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Moorad Choudhry

Department of Mathematical Sciences, Brunel University, UK
Moorad ChoudhryMoorad Choudhry

Professor Moorad Choudhry is at the Department of Mathematical Sciences, Brunel University. He has over 25 years experience in investment banking in the City of London and began his career at the London Stock Exchange in 1989. Choudhry is Honorary Professor at Kent University Business School, Visiting Teaching Fellow at Birkbeck, Univeristy of London, Fellow of the Chartered Institute of Securities & Investment and a Fellow of the IFS-University College. He is Managing Editor of the International Journal of Monetary Economics and Finance and author of The Principles of Banking (John Wiley 2012).

Articles by this Author

  • Pricing Framework for Banks’ Internal Funds: A Best-Practice Methodology
    by Moorad Choudhry
    In the immediate aftermath of the 2008 financial market crash, bank regulators moved to implement a stricter regime of supervision, which emphasized inter alia a more controlled approach to banks’ liquidity risk management. Features of the new requirements included:increased self-sufficiency in funding;a more diversified funding base;longer average tenor of liabilities;a “liquidity buffer” of high-quality, low-risk government securities.These...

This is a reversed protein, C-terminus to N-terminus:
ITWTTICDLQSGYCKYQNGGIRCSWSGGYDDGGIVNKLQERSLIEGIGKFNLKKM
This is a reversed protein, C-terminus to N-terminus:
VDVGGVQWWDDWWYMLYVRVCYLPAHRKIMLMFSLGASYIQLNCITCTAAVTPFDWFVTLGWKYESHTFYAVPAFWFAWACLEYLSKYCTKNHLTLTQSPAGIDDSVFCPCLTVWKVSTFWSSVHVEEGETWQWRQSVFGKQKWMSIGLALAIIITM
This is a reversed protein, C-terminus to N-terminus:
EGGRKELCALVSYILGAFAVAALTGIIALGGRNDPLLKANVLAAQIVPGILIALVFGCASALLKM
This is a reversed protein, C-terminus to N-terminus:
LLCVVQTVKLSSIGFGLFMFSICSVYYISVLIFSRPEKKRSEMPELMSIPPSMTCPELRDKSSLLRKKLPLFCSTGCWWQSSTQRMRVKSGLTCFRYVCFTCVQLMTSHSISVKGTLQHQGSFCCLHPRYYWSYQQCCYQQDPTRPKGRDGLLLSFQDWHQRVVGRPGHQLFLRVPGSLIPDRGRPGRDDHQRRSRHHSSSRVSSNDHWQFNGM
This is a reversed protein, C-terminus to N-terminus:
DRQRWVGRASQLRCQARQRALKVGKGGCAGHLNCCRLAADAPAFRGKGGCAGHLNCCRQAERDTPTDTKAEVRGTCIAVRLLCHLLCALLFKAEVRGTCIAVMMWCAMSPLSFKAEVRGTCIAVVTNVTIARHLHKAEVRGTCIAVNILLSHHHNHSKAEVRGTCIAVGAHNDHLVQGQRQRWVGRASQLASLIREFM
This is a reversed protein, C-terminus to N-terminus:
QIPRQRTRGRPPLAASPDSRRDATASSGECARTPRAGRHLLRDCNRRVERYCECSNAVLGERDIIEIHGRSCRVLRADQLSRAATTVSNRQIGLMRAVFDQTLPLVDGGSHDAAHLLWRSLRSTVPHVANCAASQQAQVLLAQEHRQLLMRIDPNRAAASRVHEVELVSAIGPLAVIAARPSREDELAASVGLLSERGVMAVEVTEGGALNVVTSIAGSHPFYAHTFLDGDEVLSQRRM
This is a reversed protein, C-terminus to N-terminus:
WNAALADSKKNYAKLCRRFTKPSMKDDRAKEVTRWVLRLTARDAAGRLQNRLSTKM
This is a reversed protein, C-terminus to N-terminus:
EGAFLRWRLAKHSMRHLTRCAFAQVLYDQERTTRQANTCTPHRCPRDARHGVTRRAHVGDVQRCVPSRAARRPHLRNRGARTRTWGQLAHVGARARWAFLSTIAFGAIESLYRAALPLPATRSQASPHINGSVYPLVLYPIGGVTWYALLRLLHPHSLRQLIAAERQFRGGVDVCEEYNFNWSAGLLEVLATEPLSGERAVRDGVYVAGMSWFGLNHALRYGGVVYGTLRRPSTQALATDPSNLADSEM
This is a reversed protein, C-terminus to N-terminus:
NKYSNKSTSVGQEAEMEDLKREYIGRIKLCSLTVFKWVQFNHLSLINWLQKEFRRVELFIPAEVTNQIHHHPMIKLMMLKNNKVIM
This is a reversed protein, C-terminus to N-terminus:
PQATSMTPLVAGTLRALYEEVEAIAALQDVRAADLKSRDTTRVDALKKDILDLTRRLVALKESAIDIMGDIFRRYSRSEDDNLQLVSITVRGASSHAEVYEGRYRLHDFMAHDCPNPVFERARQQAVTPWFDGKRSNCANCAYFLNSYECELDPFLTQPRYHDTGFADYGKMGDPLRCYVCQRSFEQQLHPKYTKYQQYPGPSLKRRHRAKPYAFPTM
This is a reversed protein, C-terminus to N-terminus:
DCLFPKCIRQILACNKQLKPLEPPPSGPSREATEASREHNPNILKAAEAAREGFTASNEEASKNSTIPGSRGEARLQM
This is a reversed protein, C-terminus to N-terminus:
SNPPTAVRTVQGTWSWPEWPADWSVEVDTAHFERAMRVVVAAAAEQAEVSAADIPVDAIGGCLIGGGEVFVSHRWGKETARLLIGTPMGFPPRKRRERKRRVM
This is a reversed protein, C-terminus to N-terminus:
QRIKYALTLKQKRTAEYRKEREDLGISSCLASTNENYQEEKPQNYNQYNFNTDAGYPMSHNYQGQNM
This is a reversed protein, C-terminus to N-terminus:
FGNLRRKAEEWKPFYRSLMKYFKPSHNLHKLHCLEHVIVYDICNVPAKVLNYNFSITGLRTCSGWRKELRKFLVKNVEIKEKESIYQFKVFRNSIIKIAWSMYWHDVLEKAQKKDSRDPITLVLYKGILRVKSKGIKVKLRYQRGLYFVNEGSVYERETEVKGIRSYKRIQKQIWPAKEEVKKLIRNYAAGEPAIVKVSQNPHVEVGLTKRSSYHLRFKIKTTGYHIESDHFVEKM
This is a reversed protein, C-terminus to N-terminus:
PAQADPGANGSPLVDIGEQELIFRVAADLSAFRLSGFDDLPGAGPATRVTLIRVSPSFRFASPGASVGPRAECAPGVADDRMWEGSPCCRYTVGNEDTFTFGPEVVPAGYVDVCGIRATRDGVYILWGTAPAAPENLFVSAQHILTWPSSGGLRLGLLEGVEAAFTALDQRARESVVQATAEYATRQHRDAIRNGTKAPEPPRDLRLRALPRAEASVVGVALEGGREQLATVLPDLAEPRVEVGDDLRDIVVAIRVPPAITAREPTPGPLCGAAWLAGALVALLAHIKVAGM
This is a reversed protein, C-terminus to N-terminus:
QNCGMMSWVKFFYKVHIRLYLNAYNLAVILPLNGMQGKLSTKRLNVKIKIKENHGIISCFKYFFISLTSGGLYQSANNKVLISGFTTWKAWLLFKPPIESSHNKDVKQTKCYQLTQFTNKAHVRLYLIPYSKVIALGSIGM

• Bank Asset–Liability Management and Liquidity Risk Management
    by Moorad Choudhry
    Risk management in banking is summarized in essence by asset–liability management (ALM). This reflects the nature of the products that banks offer to their customers, and the risk exposures that these products generate. In banks the three main strands of risk exposure are credit risk, interest rate (and foreign exchange) risk, and liquidity risk. ALM practice is concerned with managing these risks. Interest rate risk exists in two strands. The...
  • Investing in Structured Finance Products in the Debt Money Markets
    by Moorad Choudhry
    The application of synthetic securitization and structured finance techniques in debt capital markets has made a range of asset classes available to investors who would not otherwise have access to them. Thus banks, fund managers, and cash-rich corporate institutions can choose from a wide variety of investment options for their funds. This article introduces a sample of money market products that present alternatives for the investment of...

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